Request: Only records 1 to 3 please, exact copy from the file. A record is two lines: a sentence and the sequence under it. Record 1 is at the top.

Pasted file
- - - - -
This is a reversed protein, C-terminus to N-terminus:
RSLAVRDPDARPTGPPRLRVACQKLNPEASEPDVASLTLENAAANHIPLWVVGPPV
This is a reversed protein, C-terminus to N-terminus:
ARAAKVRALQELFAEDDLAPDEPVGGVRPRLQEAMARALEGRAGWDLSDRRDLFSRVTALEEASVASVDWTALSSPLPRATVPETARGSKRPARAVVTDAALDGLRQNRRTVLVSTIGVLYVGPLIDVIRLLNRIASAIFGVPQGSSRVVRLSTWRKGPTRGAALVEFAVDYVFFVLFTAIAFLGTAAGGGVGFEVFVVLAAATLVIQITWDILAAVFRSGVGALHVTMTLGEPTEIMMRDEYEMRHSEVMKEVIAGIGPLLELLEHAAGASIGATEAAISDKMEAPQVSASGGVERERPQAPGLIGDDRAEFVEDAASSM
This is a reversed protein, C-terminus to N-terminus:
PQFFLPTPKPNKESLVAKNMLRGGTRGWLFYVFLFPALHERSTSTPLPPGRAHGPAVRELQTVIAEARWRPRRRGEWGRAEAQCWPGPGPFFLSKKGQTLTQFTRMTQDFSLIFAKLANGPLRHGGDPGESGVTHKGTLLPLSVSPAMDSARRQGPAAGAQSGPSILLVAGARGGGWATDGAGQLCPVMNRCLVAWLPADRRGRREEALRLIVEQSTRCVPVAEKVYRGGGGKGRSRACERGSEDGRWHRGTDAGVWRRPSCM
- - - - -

This is a reversed protein, C-terminus to N-terminus:
RSLAVRDPDARPTGPPRLRVACQKLNPEASEPDVASLTLENAAANHIPLWVVGPPV
This is a reversed protein, C-terminus to N-terminus:
ARAAKVRALQELFAEDDLAPDEPVGGVRPRLQEAMARALEGRAGWDLSDRRDLFSRVTALEEASVASVDWTALSSPLPRATVPETARGSKRPARAVVTDAALDGLRQNRRTVLVSTIGVLYVGPLIDVIRLLNRIASAIFGVPQGSSRVVRLSTWRKGPTRGAALVEFAVDYVFFVLFTAIAFLGTAAGGGVGFEVFVVLAAATLVIQITWDILAAVFRSGVGALHVTMTLGEPTEIMMRDEYEMRHSEVMKEVIAGIGPLLELLEHAAGASIGATEAAISDKMEAPQVSASGGVERERPQAPGLIGDDRAEFVEDAASSM
This is a reversed protein, C-terminus to N-terminus:
PQFFLPTPKPNKESLVAKNMLRGGTRGWLFYVFLFPALHERSTSTPLPPGRAHGPAVRELQTVIAEARWRPRRRGEWGRAEAQCWPGPGPFFLSKKGQTLTQFTRMTQDFSLIFAKLANGPLRHGGDPGESGVTHKGTLLPLSVSPAMDSARRQGPAAGAQSGPSILLVAGARGGGWATDGAGQLCPVMNRCLVAWLPADRRGRREEALRLIVEQSTRCVPVAEKVYRGGGGKGRSRACERGSEDGRWHRGTDAGVWRRPSCM